As the lone Union Minister from Kerala, BJP's V Muraleedharan is often expected to lock horns with Chief Minister Pinarayi Vijayan and other state ministers. Whenever Muraleedharan tries to get even with his political rivals, he finds ample support from BJP state president K Surendran. However, many of the party's usual spokespersons are conspicuously absent in this tug of war. They are happy to remain onlookers.
This is a pointer to the unrelenting cold war triggered by the anointment of Surendran as the successor of P S Sreedharan Pillai. Leaders such as P K Krishna Das, A N Radhakrishnan, M T Ramesh and Shobha Surendran seem to be distancing themselves from the new power centre around Surendran. Even Kummanam Rajasekharan is silent.
Surendran is an aggressive player but he finds himself without a platform thanks to the COVID-19 pandemic and the subsequent lockdown. The new captain who wanted to shake up the party unit is locked out of action.
This conundrum explains the hasty switch by the party unit into the digital mode. Though Muraleedharan has been participating in video conferences attended by state leaders, Radhakrishnan, Ramesh and Shobha Surendran had been keeping away. They do not even bother to go to the party headquarters in Thiruvananthapuram.
Radhakrishnan and Shobha Surendran think that they had been demoted from general secretaries of the party unit to vice presidents. They were considered as potential successors to Sreedharan Pillai. Ramesh was retained as a general secretary but he rues not being appointed the party state president.
Krishna Das is peeved that the faction led by him was not bestowed enough positions within the party.
Surendran, on the other hand, bats for generational change in the party. He thinks the ascent of a 50-year-old should reflect in all party forums. He has been pitching for unity within the party but in reality, he has drifted away from the other leaders. The lockdown only added to the rift.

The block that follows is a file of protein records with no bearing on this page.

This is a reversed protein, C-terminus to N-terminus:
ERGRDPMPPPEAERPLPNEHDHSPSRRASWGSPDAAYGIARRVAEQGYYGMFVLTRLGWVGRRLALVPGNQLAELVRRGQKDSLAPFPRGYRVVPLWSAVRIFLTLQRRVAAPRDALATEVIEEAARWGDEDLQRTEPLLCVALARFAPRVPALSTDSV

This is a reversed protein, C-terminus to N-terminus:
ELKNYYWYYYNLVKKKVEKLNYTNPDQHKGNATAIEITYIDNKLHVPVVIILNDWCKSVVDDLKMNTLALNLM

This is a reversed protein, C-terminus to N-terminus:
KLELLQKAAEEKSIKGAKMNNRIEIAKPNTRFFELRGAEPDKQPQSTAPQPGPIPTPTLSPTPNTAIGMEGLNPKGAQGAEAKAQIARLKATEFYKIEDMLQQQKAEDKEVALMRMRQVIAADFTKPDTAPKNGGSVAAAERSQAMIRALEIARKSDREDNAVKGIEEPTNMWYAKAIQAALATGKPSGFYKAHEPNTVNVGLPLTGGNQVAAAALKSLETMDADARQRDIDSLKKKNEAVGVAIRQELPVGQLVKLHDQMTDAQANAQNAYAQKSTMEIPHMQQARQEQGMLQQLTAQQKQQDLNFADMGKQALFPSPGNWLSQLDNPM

The factional infighting in the BJP's Kerala unit offers no comfort to the CPM and the Congress. The BJP has outperformed the other major parties in launching its efforts to prepare for the local body election. The party has formed 17-member management committees in most of the local body wards. Every committee has two members from the BJP and the RSS each to oversee its functions. Every 50 houses have been assigned to two other leaders.
As part of BJP's poll preparation, the wards have been grouped into four: those the party had won, those lost by a margin of less than 50 votes, those worth a try and seats where the party does not stand a chance. Even in the last category, the party wants to garner as many votes as possible.
Party workers have been exhorted to work with a single aim: victory. The BJP aims to win about 3,000 wards, up from the 1,300 seats it won last time. A change of attitude in the state leadership is evident. The party has opened up its ward committees to minorities and eyed winnable candidates even from outside the party fold.
The BJP's dream is to have one of them as the mayor of Thiruvananthapuram. The party already has 35 members in the city council. The party has identified 60 winnable seats and assigned them to main leaders. The party wants to dominate the city corporation election and use it as a stepping stone to win the Thiruvananthapuram assembly election the next year.
Can the party achieve this goal given the infighting within its fold? The party's new headquarters is still in the works. So the state office-bearers are moving to another rented building next week. Surendran may be nurturing his dreams like anyone moving into a new house.